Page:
Fran Tarkenton Rips Mark Right And Is “Appalled” By His Recent Comments
After ten seasons in Athens, Mark Richt is clearly is no longer able to compete in the SEC. Yes, he has led the Georgia Bulldogs to ten consecutive bowl appearances, and boasts a bowl record of 7-3, including an embarrassing loss to Central Florida in the Liberty Bowl. He has maintained exceptionally strong recruiting classes during his tenure, and has twice been named the SEC Coach of the Year. If he were head coach of a Big East or ACC program, that would be considered a wildly successful performance, and Richt would be at the front of the line for the next “elite” coaching job in college football. The only problem is he already has an elite coaching job in the nation’s top football conference, and when I look at his performance, specifically over the past four years as the SEC has completely dominated college football, Richt has actually underperformed. It is time for a changing of the guards at the University of Georgia, and Fran Tarkenton seems to be at the forefront to run Richt out of town. Can I blame him? Not at all.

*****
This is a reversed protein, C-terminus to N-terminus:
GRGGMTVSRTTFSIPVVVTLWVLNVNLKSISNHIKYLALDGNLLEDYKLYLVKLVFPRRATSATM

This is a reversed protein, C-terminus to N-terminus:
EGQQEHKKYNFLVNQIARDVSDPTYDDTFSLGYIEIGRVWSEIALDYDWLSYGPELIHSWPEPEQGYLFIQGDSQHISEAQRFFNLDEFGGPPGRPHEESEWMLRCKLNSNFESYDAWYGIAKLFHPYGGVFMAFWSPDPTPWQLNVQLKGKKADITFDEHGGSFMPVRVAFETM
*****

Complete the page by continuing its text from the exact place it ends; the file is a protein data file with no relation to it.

Fran Tarkenton joined WCNN in Atlanta to talk about Mark Richt being upbeat during his state of the Georgia football program speech, whether that sounds like he was spending too much time on academics, and if it is safe to say that he will not be enjoying dinner with Mark Richt anytime soon.
On Mark Richt being upbeat during his state of the Georgia football program speech:
“I think what has happened in the last week at Georgia has been the most disturbing time that I have seen at Georgia football in a long time. You know people don’t want to look at reality. We don’t want to look at the signs. There are always signs out there that show us we have got impending disaster, be it the financial crisis, the Georgia crisis or the Florida crisis or what. We knew something before the Florida crisis didn’t we? The guy, he had a meltdown. His mojo was down and he recognized it, they recognized it and he got out. They bring a good coach in Will Muschamp in, they bring in the top offensive coordinator in the world, Charlie Weis, and they are in the SEC, and here we are at Georgia. For the last three years our program has been god-awful. Our schedule, we play two sisters of the poor every year. We play Kentucky and Vanderbilt that aren’t true SEC teams and then we play Georgia Tech that is not going to have the talent we have. That is five times each year that we are going to play much better than our opponents, it doesn’t mean we are going to win them all. Then we lost to Colorado this year and they fire their coach, then we lose to Central Florida.
We have got the top receiver in football;